Stigmatization, low income contribute to unequal access to health care for LGBT people

Photo:  Dr. Harvey J. Makadon, an older white man wearing a suit, on stage presenting at the LGBT Student Health Symposium. A slide from his presentation is projected behind him.

Dr. Harvey J. Makadon at the LGBT health symposium

Presenters highlighted identity stigmatization and low income as barriers to health care for LGBT people at the 2012 LGBT Student Health Symposium, organized by Howard Brown Health Center, the Center on Halsted and the University of Chicago School of Medicine.

“There’s oppression everywhere; it will impact us. We have to recognize it impacts mental health and the ability to access health care when people need it,” said Dr. Harvey J. Makadon, a clinical professor of medicine at Harvard Medical School and director of the National LGBT Health Education Center at the Fenway Institute in Boston.

His report for the Institute of Medicine indicates LGBT youth have an elevated risk for attempted suicide and depression, and sexual minority youth may have higher rates of substance use than heterosexual youth. The report also found LGBT people fear discrimination in health are settings, which prevents them from seeking routine care.

Makadon spoke in depth on transgender health care, explaining the importance of transition-related care. He also suggested adding sexual orientation, biological sex, gender identity and preferred gender pronoun fields to intake questionnaires.

“Transgender people often have to teach doctors because it’s hard to find a physician in the area who knows anything about transgender people,” said Makadon.

Representatives from Chicago Black Gay Men’s Caucus discussed the HIV epidemic in the black men who have sex with men community, which account for 52 percent of new infections nationally, approximately twice their white and Latino counterparts.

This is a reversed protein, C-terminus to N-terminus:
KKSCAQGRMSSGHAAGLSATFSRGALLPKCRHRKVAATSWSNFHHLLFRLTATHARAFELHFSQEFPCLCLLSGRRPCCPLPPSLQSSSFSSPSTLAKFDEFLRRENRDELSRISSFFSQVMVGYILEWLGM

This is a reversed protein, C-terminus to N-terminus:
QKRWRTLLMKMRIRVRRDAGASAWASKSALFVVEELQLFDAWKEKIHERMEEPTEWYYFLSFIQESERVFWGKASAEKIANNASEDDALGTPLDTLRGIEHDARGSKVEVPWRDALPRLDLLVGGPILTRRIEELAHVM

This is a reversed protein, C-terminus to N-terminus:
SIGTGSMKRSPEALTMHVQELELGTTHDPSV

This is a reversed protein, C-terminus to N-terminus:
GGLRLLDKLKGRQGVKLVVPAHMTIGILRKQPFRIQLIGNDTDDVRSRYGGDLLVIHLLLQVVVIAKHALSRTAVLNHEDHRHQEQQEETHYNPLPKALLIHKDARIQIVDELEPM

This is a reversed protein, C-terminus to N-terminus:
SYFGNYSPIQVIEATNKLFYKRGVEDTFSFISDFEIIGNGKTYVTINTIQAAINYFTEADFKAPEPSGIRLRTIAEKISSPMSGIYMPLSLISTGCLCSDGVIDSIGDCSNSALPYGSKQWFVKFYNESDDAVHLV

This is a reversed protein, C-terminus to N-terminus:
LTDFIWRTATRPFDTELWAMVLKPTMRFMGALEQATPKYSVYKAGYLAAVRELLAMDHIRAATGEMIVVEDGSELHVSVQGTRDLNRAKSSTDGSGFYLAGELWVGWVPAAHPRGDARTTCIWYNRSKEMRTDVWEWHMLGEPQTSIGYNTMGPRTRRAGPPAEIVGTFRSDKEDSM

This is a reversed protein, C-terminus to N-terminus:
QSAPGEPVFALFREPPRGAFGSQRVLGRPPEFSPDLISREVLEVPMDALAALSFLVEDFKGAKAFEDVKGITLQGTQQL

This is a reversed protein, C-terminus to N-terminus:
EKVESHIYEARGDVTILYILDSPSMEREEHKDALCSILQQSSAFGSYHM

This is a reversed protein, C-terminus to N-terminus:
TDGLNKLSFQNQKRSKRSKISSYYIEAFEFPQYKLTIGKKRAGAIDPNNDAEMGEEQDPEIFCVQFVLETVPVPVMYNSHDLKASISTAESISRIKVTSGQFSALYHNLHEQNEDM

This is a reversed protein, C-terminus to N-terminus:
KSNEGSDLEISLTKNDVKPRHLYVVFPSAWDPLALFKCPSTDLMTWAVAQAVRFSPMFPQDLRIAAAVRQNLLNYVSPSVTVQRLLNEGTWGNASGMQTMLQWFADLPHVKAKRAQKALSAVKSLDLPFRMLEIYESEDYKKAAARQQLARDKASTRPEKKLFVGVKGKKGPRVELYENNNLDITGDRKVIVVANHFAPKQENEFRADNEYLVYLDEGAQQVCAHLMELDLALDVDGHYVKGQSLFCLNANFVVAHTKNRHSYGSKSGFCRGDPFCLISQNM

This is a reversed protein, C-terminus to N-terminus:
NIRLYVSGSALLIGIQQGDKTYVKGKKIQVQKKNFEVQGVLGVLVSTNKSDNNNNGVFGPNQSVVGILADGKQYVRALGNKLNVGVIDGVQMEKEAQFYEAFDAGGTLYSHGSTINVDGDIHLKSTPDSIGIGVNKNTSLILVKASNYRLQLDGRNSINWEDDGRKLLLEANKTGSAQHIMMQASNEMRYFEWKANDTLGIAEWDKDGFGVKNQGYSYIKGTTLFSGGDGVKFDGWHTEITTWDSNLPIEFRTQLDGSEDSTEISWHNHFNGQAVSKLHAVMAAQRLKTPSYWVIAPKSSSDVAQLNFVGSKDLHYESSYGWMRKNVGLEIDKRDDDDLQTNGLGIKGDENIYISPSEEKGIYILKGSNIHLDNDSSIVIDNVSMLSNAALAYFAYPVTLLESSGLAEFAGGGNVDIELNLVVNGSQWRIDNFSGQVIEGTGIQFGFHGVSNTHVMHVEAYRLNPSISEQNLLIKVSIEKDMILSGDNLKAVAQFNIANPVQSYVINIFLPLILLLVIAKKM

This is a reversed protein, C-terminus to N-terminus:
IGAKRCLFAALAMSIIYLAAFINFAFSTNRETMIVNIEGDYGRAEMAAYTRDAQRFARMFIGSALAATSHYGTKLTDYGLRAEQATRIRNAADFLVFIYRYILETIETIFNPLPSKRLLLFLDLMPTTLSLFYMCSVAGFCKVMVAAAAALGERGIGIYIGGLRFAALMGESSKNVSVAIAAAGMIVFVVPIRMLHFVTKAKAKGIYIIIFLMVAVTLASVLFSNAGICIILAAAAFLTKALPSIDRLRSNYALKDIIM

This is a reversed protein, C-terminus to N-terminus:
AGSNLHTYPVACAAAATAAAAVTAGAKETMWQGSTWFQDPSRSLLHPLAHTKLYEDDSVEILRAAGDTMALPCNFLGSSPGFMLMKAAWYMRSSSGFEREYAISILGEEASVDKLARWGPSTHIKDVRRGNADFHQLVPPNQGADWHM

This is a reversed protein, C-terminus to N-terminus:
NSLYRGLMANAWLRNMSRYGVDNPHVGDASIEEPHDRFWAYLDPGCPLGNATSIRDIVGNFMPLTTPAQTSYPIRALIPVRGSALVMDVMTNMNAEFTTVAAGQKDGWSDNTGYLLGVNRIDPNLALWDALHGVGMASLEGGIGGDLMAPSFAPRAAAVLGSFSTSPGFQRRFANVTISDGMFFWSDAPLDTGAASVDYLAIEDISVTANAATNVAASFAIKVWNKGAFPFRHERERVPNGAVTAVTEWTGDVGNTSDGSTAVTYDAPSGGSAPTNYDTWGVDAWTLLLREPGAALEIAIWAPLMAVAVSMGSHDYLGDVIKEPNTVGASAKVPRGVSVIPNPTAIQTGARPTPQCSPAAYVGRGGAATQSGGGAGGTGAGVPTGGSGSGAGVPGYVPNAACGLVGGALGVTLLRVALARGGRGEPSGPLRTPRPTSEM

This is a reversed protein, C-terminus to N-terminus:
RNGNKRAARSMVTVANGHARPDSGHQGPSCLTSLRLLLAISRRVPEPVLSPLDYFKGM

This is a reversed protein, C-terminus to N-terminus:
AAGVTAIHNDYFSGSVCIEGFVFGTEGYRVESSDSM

“When 2 percent of the population makes up 52 percent of infections, hello, we’ve got some issues,” said Craig Johnson of the Chicago Black Gay Men’s Caucus.

Magda Houlberg, chief medical officer of Howard Brown Health Center, explained the unique need for LGBT clinics, especially ones that offer patient-centered care, focusing on informed consent and harm reduction when advising patients. Many patients utilize the clinic’s sliding scale payment plan because they live in poverty and/or lack health insurance. While Howard Brown Health Center does offer primary care, the clinic is known for HIV related services and the transgender hormone replacement therapy program.

“[Howard Brown Health Center] actually serves patients from 30 states and one Canadian province. People travel very far for our services,” said Houlberg. “This illustrates the great need for LGBT health centers … We have a high percentage of folks who don’t have access to care outside our center or county services.”

Stigma around all identities, especially sexual orientation, gender identity, race and social class, can intersect and effect access to medical care, according to Piper Coutinho-Sledge, a sociology doctoral candidate at the University of Chicago. People with a stigmatized identity are also more likely to be in poverty and lack insurance, so that also keeps people out of the doctor’s office.

“Medical professionals have to be a fierce advocate for people who may not want to walk through your door,” said Coutinho-Sledge.


One thought on “Stigmatization, low income contribute to unequal access to health care for LGBT people

  1. Pingback: Stigmatization, low income lead to unequal access to health care for LGBT people | QClick Radar

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